Most newborns and toddlers just love to take a bath, but sometime around age two or three, it is not uncommon for children to suddenly refuse to get in the tub. They may hate to have their hair washed. Some may kick and splash and scream, and put up such a fuss that it’s almost easier to just try to keep them clean than have to give them a bath at all! While that may be a temporary solution, it obviously isn’t the best. So here’s a handful of ideas to try. Maybe something will work in your situation.
Tips and Techniques to Calm Tub Time Fears
Keep bath time fun!
If it isn’t fun now, try to find a way to make it fun again. Give up hair washing at all for now. Get some new bath toys. Put even less water in the tub. Don’t leave your child unattended! Of course, no one leaves a baby alone in the tub, but at around 2 or 3, many parents may leave their child alone but with the door open. If your child hates his bath right now, then something is frightening him. So don’t leave him. Stay in the room, and play with him. His bath is his special time with you (or with the other parent, if your spouse is agreeable!).
Bubbles and Bubble Bath
Special Time After the Bath
Don’t forget to make “after bath time” fun, as well, rather than setting bedtime immediately following. Develop a special routine for after the bath. Maybe you wrap your youngster up in a big, soft towel and cuddle. Tickle his toes, or read a book, or snuggle under the blankets until he’s dry while you talk about the day. Use your imagination. My granddaughter and I brush our teeth after her bath (she loves to brush her teeth!) and this allows her to get a little bit drier. Then I bounce her on my bed and help dress her, while playing tickle and catch games with her. Then we cuddle for a story.
Desensitize your preschooler
Get him used to water on his head. This may take several sessions – not just once. Buy a cute little watering can, and let him play with it. You can play with it, too. Let the watering can spill water in a stream and put your fingers in it. Laugh. Let him pour a stream and put his fingers in it. Make sure he’s enjoying it. Sprinkle a little on his back and laugh, then sprinkle it on his hands again. Next time, sprinkle a few drops on his neck, laugh, and go back to his hands. Keep it up until you are sprinkling it on his head.
Let him use a wash cloth.
Fold it over his eyes so he can keep the water out. Even if he gets it wet, just wring it out and let him hold the wet wash cloth over his eyes. It will still keep pouring water and soap bubbles out of his eyes. Or let him hold some swim goggles over his eyes – but not put them on, which would interfere with washing his hair.
Give Him Some Control
Try a different brand of shampoo, or no shampoo at all! (read a previous post Never Shampoo Again). Maybe all it would take for him to willingly let you shampoo his hair, is to let him buy some commercialized shampoo in a colorful bottle of his favorite cartoon hero.
Start Swimming Lessons
Get him into a swimming pool! Many areas offer swimming lessons, although smaller towns might not have them year round. If your area doesn’t have a swimming program, you can teach your child yourself. Glenn Doman published “How To Teach Your Baby to Swim from birth to age six”. It’s still available, and a great book, as are all of his other products.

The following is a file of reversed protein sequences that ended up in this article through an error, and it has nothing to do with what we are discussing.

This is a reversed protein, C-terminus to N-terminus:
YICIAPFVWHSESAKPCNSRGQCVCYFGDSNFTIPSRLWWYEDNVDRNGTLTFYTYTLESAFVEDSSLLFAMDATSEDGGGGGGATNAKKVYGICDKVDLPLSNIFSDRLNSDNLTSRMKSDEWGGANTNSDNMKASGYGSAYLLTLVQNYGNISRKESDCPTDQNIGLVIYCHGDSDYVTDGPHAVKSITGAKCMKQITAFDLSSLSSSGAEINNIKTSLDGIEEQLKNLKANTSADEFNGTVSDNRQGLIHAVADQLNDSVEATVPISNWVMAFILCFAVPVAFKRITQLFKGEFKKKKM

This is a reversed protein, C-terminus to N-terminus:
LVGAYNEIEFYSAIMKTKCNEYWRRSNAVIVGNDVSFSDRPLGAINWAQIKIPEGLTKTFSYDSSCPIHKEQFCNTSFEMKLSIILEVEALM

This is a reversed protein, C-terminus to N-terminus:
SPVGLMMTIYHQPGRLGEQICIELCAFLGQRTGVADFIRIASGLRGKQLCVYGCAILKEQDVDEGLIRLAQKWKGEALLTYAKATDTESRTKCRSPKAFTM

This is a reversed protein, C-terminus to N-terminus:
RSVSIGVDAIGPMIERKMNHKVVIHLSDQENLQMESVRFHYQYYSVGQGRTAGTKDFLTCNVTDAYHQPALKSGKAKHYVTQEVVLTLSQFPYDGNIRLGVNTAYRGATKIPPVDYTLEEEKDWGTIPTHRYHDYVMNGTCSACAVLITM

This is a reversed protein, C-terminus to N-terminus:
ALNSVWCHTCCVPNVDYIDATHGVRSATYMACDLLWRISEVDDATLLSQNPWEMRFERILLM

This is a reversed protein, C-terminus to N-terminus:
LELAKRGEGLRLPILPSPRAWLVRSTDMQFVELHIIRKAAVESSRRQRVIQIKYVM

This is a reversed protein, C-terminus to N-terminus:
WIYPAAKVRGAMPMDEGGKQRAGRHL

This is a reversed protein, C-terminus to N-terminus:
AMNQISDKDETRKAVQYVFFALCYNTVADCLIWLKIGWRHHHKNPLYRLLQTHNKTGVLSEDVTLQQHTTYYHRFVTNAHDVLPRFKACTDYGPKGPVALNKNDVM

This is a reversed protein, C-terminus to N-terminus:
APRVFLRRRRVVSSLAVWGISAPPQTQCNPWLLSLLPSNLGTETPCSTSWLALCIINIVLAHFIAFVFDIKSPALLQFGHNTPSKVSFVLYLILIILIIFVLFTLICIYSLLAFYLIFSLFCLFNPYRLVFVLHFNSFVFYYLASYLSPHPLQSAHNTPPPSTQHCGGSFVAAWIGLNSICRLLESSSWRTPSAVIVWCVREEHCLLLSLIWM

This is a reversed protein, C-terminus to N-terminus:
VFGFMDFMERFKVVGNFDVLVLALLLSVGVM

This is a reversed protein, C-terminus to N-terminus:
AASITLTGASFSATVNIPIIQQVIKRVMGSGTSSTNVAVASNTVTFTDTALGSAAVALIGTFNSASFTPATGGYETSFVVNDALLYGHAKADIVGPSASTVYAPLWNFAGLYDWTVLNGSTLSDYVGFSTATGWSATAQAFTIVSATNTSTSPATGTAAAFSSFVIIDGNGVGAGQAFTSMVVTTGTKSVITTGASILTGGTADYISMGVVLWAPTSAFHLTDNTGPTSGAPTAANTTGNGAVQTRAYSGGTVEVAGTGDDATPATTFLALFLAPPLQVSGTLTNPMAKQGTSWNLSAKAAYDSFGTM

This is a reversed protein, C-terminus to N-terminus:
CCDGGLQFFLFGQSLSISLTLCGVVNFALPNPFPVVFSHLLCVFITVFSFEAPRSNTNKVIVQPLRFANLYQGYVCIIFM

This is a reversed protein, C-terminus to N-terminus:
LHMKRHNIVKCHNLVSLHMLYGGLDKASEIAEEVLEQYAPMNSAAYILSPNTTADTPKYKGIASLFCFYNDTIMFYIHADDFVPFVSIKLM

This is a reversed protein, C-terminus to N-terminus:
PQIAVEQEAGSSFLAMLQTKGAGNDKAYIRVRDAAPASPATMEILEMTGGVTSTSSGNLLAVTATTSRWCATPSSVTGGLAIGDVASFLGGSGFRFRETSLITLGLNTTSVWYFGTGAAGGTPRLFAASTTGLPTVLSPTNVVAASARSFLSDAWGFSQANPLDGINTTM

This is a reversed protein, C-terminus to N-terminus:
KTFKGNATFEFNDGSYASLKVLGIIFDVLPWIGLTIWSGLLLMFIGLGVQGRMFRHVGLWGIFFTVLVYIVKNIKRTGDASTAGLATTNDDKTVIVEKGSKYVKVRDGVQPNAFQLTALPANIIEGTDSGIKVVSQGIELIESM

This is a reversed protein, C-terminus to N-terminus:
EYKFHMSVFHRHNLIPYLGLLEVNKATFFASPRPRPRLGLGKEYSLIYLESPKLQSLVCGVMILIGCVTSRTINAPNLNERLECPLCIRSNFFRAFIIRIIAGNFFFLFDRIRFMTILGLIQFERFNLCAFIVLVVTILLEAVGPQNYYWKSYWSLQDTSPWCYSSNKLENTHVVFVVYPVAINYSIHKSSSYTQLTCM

Set Up a Splash Pool
Take a Bath Together
I heard one mom describe how she put her husband in the tub, and bathed him! She let him play with all her son’s toys, and she sang to her husband, and made it so much fun, that her little boy got jealous and climbed in the tub with his dad! His fear of bath time ended immediately.
Do Not Reinforce His Fears
Do not force a bath, or continue to shampoo a screaming child. You will only reinforce his fears, and create mistrust between you and your child. Find a way to make it pleasant, and work this through. Your child may develop other fears as he grows – fear of the dark, fear of strangers, fear of kindergarten – and he really needs to be able to trust you to help him get through those!
Dress Up the Bathroom
Light candles in the bath room. Add a space heater, if your room is normally chilly (a safe model, and out of your child’s reach). Use aroma therapy, sprinkling some calming essential oils in a diffuser.
Give Up Tub Baths Temporarily
Switch to sponge baths for a while, or if your youngster isn’t too big, bathe him in his old baby bath or the kitchen sink. Something different, get him away from the normal bathroom that has become part of his fears. Try painting the bathroom, or redecorating it really special – perhaps in his favorite color, or with a shower curtain or towels of his favorite TV character.
Try a Shower Instead
Switch to showers. You might need to take a shower with your preschooler at first. Some moms wear a swimsuit, if they’re uncomfortable being naked in front of their children. Some families are very open about nudity. Your child might enjoy taking a shower, and feel more “grown up” if he’s allowed to take a shower instead of a bath.
Identify the Fear
Try to find out WHAT about the bath he is afraid of. Many children became afraid that they might get sucked down the drain after watching the Disney cartoon about a fish that gets flushed down a toilet. If that’s the case, take your child out of the tub before pulling the drain, or put a sock in the drain while the water is draining. The water will go down more slowly, without making scary burbling noises, and your child might see that the sock will “save” him from being sucked down.
Brighten UP the Water with Color
Color the bath water your child’s favorite color! You can buy Fizzy Bath Bombs that will color the water and add scents and softening oils as well, or you can find a recipe to make your own online.
Good luck, and may you and your little one soon be enjoying bath time again, as a perfect ending to an otherwise wonderful day.